Strong houses are built on solid foundations… and so should your WordPress blog.
I have been writing blogs on many platforms over the years. But WordPress is perhaps the most versatile and beautiful blog application I’ve ever used.
Armed with many plugins and themes you can use out-of-the-box, you can build something professional and creative within minutes. Many of these are free to use thanks to open-source developers that support WordPress. But some can come at a price but offer greater functionality and flexibility.
Whether you’re a WordPress virgin or a seasoned veteran, the most common mistake that many bloggers make is underestimating the power of a good hosting provider. Doing a Google search on WordPress hosting will offer you thousands of results.
Picking your hosting provider can be the difference between running a well maintained blog in comfort, or a blog that keeps going down, whilst you pay a premium in support.
Having spent many years migrating from one hosting provider to another, I can tell you many horror stories. However, the aim of this post is not to put you off. It’s meant to share my wisdom that’s been accumulated over the years to help prevent you making the same mistakes as me.
I have curated a list of the lessons learned that will keep you on the straight and narrow.
Lesson 1 – The most expensive hosting providers are ‘not all that’.
Many years ago, you could hang your hat on the hosting provider that offers you their ‘premium-deluxe-elite’ package that promises 99.9999% up-time by paying through the nose. In the early emergence of the internet this was all many website designers cared about.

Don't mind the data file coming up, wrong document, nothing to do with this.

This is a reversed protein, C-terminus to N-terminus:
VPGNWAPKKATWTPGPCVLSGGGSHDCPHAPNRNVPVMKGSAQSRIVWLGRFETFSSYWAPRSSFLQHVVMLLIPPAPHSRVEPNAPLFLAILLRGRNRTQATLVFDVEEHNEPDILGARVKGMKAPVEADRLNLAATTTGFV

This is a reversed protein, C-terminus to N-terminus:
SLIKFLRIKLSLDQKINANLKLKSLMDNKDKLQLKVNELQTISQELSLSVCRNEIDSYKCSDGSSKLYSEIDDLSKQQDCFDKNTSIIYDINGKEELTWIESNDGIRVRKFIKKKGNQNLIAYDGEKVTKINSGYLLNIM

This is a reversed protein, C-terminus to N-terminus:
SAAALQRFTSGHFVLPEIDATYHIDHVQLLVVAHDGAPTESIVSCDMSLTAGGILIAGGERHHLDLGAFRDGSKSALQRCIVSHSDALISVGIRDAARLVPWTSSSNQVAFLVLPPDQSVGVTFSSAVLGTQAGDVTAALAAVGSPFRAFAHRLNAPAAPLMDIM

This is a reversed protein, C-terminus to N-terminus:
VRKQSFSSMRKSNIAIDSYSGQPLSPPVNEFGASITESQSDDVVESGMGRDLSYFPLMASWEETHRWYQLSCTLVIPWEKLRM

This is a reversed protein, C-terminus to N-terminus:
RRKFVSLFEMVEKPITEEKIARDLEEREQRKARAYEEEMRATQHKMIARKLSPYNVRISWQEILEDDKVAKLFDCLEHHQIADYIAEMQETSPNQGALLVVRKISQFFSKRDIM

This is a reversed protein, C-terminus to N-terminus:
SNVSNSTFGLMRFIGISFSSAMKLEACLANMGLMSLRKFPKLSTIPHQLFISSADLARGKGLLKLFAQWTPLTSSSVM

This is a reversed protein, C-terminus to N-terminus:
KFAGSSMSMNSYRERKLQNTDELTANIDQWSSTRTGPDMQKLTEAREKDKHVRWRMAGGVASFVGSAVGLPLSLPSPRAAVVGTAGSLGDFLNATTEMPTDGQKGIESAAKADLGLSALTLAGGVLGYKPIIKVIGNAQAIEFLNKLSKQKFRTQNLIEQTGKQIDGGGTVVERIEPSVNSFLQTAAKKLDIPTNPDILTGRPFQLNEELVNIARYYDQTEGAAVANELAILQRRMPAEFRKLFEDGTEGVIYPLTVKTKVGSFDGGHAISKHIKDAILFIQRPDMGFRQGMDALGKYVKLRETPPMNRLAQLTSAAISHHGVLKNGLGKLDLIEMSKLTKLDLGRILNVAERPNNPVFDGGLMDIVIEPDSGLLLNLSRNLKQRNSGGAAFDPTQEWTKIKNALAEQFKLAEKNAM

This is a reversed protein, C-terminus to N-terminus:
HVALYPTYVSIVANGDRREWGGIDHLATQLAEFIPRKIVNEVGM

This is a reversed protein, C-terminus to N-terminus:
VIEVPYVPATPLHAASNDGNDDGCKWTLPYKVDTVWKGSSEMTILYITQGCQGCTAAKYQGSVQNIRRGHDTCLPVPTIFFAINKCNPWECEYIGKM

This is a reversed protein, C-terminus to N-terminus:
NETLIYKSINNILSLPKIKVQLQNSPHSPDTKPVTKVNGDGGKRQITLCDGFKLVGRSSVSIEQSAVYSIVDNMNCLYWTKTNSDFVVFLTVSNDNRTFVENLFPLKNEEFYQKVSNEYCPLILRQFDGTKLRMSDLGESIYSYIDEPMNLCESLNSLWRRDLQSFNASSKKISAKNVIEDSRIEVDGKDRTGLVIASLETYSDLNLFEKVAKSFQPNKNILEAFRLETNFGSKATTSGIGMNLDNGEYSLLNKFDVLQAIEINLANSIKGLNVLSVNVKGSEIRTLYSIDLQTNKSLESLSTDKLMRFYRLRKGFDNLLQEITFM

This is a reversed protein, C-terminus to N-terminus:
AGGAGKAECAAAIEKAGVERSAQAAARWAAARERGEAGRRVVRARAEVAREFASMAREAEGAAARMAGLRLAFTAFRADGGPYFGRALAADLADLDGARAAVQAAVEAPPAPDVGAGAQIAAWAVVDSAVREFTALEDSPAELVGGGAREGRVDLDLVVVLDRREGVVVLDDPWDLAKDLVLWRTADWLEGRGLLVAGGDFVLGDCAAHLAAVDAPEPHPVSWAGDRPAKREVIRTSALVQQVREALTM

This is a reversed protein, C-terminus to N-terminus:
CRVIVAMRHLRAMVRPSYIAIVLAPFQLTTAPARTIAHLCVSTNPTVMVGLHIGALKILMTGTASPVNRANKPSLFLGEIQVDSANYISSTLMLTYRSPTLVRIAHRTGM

Today, we are in the 4th Industrial Revolution, or otherwise known as the Digital Revolution, and the game has changed somewhat. You probably would be forgiven for thinking that your blog or website is hosted on some PC in a big room of other PC’s. These types of server farms have moved from the physical to the virtual world. To use it’s common name:- ‘the cloud’.
Where am I going with this?
Many applications are now hosted in the cloud. The running costs for a hosting provider have reduced dramatically. Therefore to maintain the price, most of the big players try to add value to their packages in attempt to get you to spend the deniro to provide “your audience with the best experience possible on your blog or website“.
There are many good hosts out there who can provide you the right level of value, and for prices you can afford. Most will offer a great discount if you signup for a longer period, and pay up front.
My advice to you would be to avoid using big household names like GoDaddy and 123-Reg. They may sound great on paper, but having been a customer of both of these you will end up paying for extras you will never need (and will have no idea how to use).
That said, the customer support you get is unparalleled. This will mean nothing to you when you keep having to fix your lightweight WordPress blog every few days. The sting to this is you pay the best part of £40 per month for the pleasure, not to mention the time you’ve wasted, on getting your blog or website to stay up and not fall over!
Lesson 2 – Don’t be cheap either.
If you are trying to find a hosting provider that will offer you the flexibility and freedom of creating your dream WordPess blog for free or next to nothing, you might as well be out hunting for a Unicorn. Unless you’re a not-for-profit organisation, you will not find a whole lot that hosting providers will give you in exchange for no coin.